The Lord of the Flies: the Hunts

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A running theme in William Golding's Lord of the Flies is the hunts and their progression, as well as symbolic meaning it possesses as the hunts continue. The hunts always ultimately revert back to an evil and primitive nature. The cycle of man's rise to power, or righteousness, and his inevitable fall from grace is an important point that Golding proves again and again. Lord of the Flies, is a story of a group of boys of different backgrounds who are marooned on an unknown island when their plane crashes. As the boys try to organize and formulate a plan to get rescued, they begin to separate and as a result of a decision a band of savage tribal hunters is formed. Eventually the boys almost entirely shake off civilized behavior.

Jack has always been an ill-natued boy even from the start of the book when he told Piggy to "Shut up, Fatty." (p.23). Despite Jack's unpleasent personality, his lack of courage and his conscience preventing him from killing the first pig they encountered. "They knew very well why he hadn't; because of the enormity of the knife decending and cutting into living flesh; because of the unbearable blood." (p.34)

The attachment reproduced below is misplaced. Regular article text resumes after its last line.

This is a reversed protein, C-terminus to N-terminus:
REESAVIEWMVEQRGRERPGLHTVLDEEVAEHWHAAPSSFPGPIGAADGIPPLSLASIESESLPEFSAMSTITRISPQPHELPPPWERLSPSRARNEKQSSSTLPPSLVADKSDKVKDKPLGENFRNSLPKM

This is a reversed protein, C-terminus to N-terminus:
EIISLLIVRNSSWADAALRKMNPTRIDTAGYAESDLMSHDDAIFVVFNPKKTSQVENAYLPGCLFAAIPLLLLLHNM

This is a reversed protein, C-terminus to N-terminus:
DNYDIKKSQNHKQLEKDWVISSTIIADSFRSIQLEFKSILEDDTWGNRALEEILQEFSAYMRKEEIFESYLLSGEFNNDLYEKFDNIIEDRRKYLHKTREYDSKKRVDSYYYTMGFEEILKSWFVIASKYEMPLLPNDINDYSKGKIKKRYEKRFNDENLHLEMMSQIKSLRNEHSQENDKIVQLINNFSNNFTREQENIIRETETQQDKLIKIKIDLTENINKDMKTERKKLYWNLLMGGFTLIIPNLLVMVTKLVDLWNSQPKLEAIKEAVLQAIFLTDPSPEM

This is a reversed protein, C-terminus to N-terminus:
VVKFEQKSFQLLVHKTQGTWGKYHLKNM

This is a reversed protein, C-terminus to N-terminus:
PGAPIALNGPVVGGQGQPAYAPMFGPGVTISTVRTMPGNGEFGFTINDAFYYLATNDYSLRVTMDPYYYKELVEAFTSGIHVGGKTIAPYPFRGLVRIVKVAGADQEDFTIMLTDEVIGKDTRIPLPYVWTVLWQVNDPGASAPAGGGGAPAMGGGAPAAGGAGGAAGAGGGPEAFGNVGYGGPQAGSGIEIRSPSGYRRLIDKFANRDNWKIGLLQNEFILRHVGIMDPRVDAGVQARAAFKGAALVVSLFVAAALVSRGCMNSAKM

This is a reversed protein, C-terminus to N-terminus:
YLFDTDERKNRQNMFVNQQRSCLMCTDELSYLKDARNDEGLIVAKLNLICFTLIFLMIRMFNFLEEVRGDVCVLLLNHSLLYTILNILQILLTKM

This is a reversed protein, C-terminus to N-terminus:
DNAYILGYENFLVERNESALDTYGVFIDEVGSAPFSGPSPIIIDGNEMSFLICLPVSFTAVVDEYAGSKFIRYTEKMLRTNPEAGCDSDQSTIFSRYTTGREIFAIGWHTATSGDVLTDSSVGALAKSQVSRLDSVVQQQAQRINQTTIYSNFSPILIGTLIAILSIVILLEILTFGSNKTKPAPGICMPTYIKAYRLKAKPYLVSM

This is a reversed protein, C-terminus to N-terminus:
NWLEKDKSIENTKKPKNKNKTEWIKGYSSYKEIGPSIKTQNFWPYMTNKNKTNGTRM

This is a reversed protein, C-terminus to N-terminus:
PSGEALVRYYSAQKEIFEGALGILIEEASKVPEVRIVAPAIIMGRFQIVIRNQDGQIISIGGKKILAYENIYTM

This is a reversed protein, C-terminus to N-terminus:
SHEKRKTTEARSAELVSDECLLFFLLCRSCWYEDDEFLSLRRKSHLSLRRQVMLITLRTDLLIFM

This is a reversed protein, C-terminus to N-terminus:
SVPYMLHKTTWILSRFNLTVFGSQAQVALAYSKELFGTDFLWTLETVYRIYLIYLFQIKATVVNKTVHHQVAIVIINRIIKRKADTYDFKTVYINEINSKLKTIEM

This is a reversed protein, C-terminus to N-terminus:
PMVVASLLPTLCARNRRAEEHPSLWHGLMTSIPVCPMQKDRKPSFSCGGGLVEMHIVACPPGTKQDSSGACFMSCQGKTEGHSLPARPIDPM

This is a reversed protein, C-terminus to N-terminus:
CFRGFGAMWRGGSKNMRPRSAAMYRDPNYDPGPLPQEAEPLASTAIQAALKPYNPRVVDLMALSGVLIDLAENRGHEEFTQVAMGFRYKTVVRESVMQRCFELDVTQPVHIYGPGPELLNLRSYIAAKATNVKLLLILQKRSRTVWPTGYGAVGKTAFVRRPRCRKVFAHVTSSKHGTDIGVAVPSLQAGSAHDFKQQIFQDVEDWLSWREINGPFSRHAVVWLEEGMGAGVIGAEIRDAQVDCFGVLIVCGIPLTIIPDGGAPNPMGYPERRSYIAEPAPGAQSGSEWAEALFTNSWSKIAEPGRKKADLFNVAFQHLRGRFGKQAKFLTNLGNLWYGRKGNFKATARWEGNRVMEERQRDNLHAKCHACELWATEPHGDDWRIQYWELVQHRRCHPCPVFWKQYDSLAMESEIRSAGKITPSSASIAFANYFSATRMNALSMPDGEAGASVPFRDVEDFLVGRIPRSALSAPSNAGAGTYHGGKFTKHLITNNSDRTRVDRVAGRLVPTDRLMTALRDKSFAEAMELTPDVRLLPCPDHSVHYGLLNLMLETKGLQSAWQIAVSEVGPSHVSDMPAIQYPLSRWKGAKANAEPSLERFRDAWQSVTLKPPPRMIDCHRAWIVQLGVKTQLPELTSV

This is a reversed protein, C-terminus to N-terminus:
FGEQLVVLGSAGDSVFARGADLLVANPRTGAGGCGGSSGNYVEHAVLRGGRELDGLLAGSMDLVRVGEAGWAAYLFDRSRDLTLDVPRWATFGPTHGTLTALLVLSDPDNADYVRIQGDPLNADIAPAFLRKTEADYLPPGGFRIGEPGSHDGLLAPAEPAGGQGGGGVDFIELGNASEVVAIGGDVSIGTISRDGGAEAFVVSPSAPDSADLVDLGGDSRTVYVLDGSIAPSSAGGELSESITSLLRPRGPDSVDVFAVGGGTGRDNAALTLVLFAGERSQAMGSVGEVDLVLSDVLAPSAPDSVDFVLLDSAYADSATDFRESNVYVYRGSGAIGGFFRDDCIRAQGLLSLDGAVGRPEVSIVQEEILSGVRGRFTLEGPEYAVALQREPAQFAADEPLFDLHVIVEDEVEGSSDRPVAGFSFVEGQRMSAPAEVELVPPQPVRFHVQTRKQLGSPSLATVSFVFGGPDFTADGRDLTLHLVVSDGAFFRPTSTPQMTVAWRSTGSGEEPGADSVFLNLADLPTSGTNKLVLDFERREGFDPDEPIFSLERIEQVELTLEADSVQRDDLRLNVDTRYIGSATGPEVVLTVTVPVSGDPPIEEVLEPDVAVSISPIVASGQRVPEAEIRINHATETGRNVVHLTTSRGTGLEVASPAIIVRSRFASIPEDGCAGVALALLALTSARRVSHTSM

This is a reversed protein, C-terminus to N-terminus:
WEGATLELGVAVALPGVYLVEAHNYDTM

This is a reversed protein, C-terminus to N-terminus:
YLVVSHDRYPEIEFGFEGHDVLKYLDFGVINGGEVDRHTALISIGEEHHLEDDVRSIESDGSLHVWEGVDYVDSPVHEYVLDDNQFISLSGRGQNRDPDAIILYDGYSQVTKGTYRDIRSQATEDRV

When Jack was chosen to keep the fire going, he decides to get meat instead of tending to the fire. His pursuit for killing a pig is symbollizing a sexual desire built into human nature. While he was out pursuing the pig, the fire went out. This symbollized the fact that Jack's sexual desires led him away from hope and deeper into despair.

Jack represents a Satan like, deathly force. The blood that he wallows in is a further representation of deathliness. After his first kill, "Jack transferred the knife to his left hand and smudged blood over his forehead as he pushed down the plastered hair," he unconsciously imitates the ritual of the tribal initiation of the hunter, whose face is covered with the blood of his first kill.

Jack then successfully convinces many big'uns and little'uns to come along with...
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